State Lawmakers Invest in UW | 2021-23 Final Budget
The Washington State legislature released their final two-year state operating budget after an exceptional remote legislative session, and the news is good for higher education.
In the fall, the Governor asked all state agencies to model 5, 10, and 15% cuts, readying UW and other institutions for a worst-case scenario. Despite our initial concerns about how the pandemic would affect funding for higher education, the state revenue forecast rebounded and the Legislature saw our value. to fiscal recovery funds for UW’s incredible COVID response. Our lawmakers affirmed investment in post-secondary education even during uncertain times.
As for UW Impact priorities: The UW Seattle and Tacoma campuses received full funding for their capital requests for high-demand degrees. This includes $45.4M for a new College of Engineering interdisciplinary building, $36M for the business and engineering building at UW Tacoma, and $5M for the Magnuson Health Sciences building.
Other key investments in high-demand degrees, continued excellence, and student access:
- Over the next two years, UW Medicine will receive $83M in funding to address the funding gap from COVID and continued uncompensated care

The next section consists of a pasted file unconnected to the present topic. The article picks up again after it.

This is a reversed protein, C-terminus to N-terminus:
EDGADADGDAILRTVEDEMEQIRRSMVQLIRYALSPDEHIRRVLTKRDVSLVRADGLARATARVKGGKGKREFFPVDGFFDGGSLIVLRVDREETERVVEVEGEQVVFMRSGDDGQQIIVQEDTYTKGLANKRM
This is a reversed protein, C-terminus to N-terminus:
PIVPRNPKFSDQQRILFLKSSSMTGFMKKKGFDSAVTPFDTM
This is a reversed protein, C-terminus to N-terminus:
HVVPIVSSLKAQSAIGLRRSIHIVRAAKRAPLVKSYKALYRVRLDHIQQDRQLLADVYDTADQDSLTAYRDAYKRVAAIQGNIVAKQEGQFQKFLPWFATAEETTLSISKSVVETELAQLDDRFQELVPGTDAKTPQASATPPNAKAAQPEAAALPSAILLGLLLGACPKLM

- The budget sets aside the full $2.3M per year requested to help build a new classroom and lab space for the UW/Gonzaga medical partnership
- $2M per year (biennium) will be provided to expand slots in Computer Science & Engineering for underrepresented students
The budget also provides $200M for a new behavioral health teaching and research facility (including funds for residencies and fellowships), and $1M in ongoing funding for UW Dentistry, which will help them continue to provide low-cost and uncompensated care.
As our advocates requested, each of these investments were made without instituting employee furloughs or undermining the Washington Education Investment Fund.
Finally: UW Impact advocates will be pleased to hear the result of an issue we spoke out about last year: The Office of Financial Management will NOT charge state agencies to pay for its new financial system – which would have cost the UW $3-5M in tuition revenue.
Our advocates share in this session’s successes. Huskies sent hundreds of emails to their lawmakers in support of funding for higher education, met with dozens of lawmakers, and advocated across the state. UW Impact is grateful to each of you for this favorable outcome which seemed impossible just a few months ago.
A final thanks is due to our lawmakers for their thoughtful support. A little gratitude goes a long way toward building positive relationships for future requests. Please take a moment to thank your legislators by clicking the button below.